Wednesday Newspaper round up.

George Osborne is to cast himself as the champion of Britain’s hard workers when he unveils a series of measures designed to ease the pressure on low and middle-income earners and show the country faces a “painstaking” journey to recovery. The chancellor is expected to announce that moves towards a tax-free allowance of £10,000 will be brought forward a year to 2014. A planned rise in fuel duty, due to take place in September, may be delayed or even scrapped altogether. As the Treasury braces itself for a grim outlook, amid signs that the Office for Budget Responsibility will again downgrade growth forecasts, the chancellor will move to show that he is committed to stimulating the economy by announcing new capital spending projects. Osborne and his Liberal Democrat deputy, Danny Alexander, told the cabinet on Tuesday that they will direct an extra £2.5bn over the next two years into capital projects after imposing a new 1% cut on some Whitehall departments. Amid criticism that the Tories blundered in the Eastleigh by-election, by failing to focus on the challenge of the rising cost of living, the chancellor aims to turn the focus in his budget statement to support for hard pressed families. The Guardian.

The Cypriot parliament voted last night to reject a 10bn-euro bailout plan from the Troika which included a proposal to tax 5.8bn euros from bank accounts. According to the Financial Times, the country’s finance minister travelled over to Moscow in an attempt to ‘wrest vital economic assistance from the Kremlin’.

EDF Energy has warned that agreements on funding costs for two reactors at Hinkley Point in Somerset are holding back plans for Britain’s first new nuclear plant in decades and that ministers must “swiftly” agree on subsidies for the £14bn project, reports The Telegraph.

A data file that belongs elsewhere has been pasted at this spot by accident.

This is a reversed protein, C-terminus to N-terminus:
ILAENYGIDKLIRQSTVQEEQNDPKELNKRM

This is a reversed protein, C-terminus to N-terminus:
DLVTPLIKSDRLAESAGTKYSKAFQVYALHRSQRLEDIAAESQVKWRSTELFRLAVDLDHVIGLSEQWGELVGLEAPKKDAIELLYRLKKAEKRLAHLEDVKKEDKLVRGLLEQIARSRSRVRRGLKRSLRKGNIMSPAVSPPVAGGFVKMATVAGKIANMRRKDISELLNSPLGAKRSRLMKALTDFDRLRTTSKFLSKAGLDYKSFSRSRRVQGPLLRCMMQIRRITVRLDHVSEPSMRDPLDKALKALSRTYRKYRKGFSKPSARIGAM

US internet giant Yahoo is in discussions with Dailymotion about buying a controlling stake in the online video website, writes The Times. The paper says that Yahoo could buy up to a 75% stake in the firm from owner France Telecom-Orange.

Zoltav Resources, the AIM-listed shell company 45%-owned by Roman Abramovich’s eldest son Arkadiy, has pulled off its first big oil deal in Russia, buying a giant field in Siberia in a $46m transaction, according to The Times. The paper says that Zoltav is to buy CenGeo Holdings, owner of the Koltogor discovery, for $26m and pledge $20m to fund its development.

Owners of Hotter Shoes, the over-50s “comfort shoes” manufacturer with a factory in Lancashire, are said to be exploring strategic options for the business, which could include a possible sale of up to £150m, says The Independent.

The Telegraph writes that Jérôme Cahuzac, France’s Budget Minister, has called it quits on the back of a probe into tax fraud and money laundering. The paper says that he had been tasked with fighting tax evasion and is now under investigation for holding a secret Swiss bank account.

Barack Obama is due to land at Tel Aviv airport on Wednesday for a three-day visit to Israel and Palestine that the White House – anxious to set low-to-zero expectations of tangible outcomes – has billed primarily as a listening exercise. Talks between the US president and the Israeli prime minister, Binyamin Netanyahu, are expected to focus on Iran, Syria and the Israeli-Palestinian conflict. The president will also travel to Ramallah to meet Palestinian leaders. Israeli air space will close for about an hour for the arrival of Air Force One. Obama will be greeted by Netanyahu, who was sworn in this week as leader of the new Israeli government; President Shimon Peres; other senior politicians and dignitaries; a contingent of Israeli soldiers; and a military orchestra. The Guardian.


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